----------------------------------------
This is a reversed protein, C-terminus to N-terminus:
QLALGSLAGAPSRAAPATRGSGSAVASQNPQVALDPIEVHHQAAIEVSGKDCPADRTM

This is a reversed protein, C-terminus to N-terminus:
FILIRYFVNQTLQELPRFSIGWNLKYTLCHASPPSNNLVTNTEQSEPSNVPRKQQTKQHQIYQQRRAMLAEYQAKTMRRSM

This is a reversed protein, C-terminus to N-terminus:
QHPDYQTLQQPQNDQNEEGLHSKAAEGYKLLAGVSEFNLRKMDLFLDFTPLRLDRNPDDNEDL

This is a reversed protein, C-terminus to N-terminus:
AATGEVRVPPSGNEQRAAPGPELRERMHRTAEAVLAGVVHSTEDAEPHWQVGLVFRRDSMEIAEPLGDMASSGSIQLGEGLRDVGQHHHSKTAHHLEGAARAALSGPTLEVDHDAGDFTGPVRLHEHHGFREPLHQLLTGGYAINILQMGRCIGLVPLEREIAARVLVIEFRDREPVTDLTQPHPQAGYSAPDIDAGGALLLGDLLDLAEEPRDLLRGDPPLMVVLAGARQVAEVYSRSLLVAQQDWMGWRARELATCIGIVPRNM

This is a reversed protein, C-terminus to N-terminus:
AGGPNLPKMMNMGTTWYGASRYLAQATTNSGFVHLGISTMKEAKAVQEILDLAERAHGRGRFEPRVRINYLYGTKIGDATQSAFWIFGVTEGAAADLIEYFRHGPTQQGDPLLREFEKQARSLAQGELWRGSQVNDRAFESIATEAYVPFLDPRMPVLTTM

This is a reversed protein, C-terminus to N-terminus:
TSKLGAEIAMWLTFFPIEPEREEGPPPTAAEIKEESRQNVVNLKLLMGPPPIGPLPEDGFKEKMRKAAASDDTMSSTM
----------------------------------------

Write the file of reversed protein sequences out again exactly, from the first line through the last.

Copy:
This is a reversed protein, C-terminus to N-terminus:
QLALGSLAGAPSRAAPATRGSGSAVASQNPQVALDPIEVHHQAAIEVSGKDCPADRTM

This is a reversed protein, C-terminus to N-terminus:
FILIRYFVNQTLQELPRFSIGWNLKYTLCHASPPSNNLVTNTEQSEPSNVPRKQQTKQHQIYQQRRAMLAEYQAKTMRRSM

This is a reversed protein, C-terminus to N-terminus:
QHPDYQTLQQPQNDQNEEGLHSKAAEGYKLLAGVSEFNLRKMDLFLDFTPLRLDRNPDDNEDL

This is a reversed protein, C-terminus to N-terminus:
AATGEVRVPPSGNEQRAAPGPELRERMHRTAEAVLAGVVHSTEDAEPHWQVGLVFRRDSMEIAEPLGDMASSGSIQLGEGLRDVGQHHHSKTAHHLEGAARAALSGPTLEVDHDAGDFTGPVRLHEHHGFREPLHQLLTGGYAINILQMGRCIGLVPLEREIAARVLVIEFRDREPVTDLTQPHPQAGYSAPDIDAGGALLLGDLLDLAEEPRDLLRGDPPLMVVLAGARQVAEVYSRSLLVAQQDWMGWRARELATCIGIVPRNM

This is a reversed protein, C-terminus to N-terminus:
AGGPNLPKMMNMGTTWYGASRYLAQATTNSGFVHLGISTMKEAKAVQEILDLAERAHGRGRFEPRVRINYLYGTKIGDATQSAFWIFGVTEGAAADLIEYFRHGPTQQGDPLLREFEKQARSLAQGELWRGSQVNDRAFESIATEAYVPFLDPRMPVLTTM

This is a reversed protein, C-terminus to N-terminus:
TSKLGAEIAMWLTFFPIEPEREEGPPPTAAEIKEESRQNVVNLKLLMGPPPIGPLPEDGFKEKMRKAAASDDTMSSTM